Understanding Pathogenic Escherichia coli Through Whole-genome Sequencing
Valeria Michelacci and Eelco Franz
from: Pathogenic Escherichia coli: Evolution, Omics, Detection and Control (Edited by: Pina M. Fratamico, Yanhong Liu and Christopher H. Sommers). Caister Academic Press, U.K. (2018) Pages: 109-120.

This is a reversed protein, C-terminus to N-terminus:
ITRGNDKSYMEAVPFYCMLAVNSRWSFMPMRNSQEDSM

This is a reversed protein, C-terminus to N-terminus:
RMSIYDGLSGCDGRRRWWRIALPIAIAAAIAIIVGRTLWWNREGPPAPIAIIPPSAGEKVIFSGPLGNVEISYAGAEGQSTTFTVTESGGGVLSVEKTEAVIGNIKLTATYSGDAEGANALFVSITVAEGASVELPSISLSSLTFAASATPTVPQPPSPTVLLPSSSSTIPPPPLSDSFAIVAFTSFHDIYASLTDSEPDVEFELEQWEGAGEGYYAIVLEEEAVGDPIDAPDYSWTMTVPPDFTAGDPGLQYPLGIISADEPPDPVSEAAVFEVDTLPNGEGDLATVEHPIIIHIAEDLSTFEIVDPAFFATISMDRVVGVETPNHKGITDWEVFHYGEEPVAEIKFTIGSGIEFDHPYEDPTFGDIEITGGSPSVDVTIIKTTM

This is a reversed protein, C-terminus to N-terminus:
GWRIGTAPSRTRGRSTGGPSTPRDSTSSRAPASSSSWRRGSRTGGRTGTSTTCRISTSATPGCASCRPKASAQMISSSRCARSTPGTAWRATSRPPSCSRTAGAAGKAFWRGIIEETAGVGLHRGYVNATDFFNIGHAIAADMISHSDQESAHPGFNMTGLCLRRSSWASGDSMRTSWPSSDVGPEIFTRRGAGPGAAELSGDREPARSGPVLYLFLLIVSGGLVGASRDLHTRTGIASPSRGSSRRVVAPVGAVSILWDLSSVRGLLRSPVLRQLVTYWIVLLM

Escherichia coli is a highly diverse microorganism with very different eco-evolutionary paths, ranging from commensalism to highly virulent intestinal and extra-intestinal pathovars. The recent broad access to whole-genome sequencing technology has expanded the understanding of the genomic basis of this diversity in an unprecedented way, but without undermining the prevailing views on E. coli diversity and phylogeny based on older low-resolution typing methods. Genomics indicate that in addition to recombination and mutation the acquisition and loss of genes is a major source for genetic variation in E. coli. The relatively small core-genome compared to a large pan-genome led to the recognition of continued diversification by gene acquisition. Genomics provides insights into the plasticity of the pathovars concept and led to the current viewpoint of the apparent continuum of pathogenic E. coli rather than strictly separated pathovars. The chimaeric and dynamic genome of E. coli provides a challenge to the useful application of genomics into public health (i.e. diagnostics, risk assessment, surveillance and disease-outbreak investigation). The combined study of the variation of different fractions of the genomes, which are subjected to different mutation rates such as the core and the accessory genome could eventually provide the best way forward to a consensus typing approach read more ...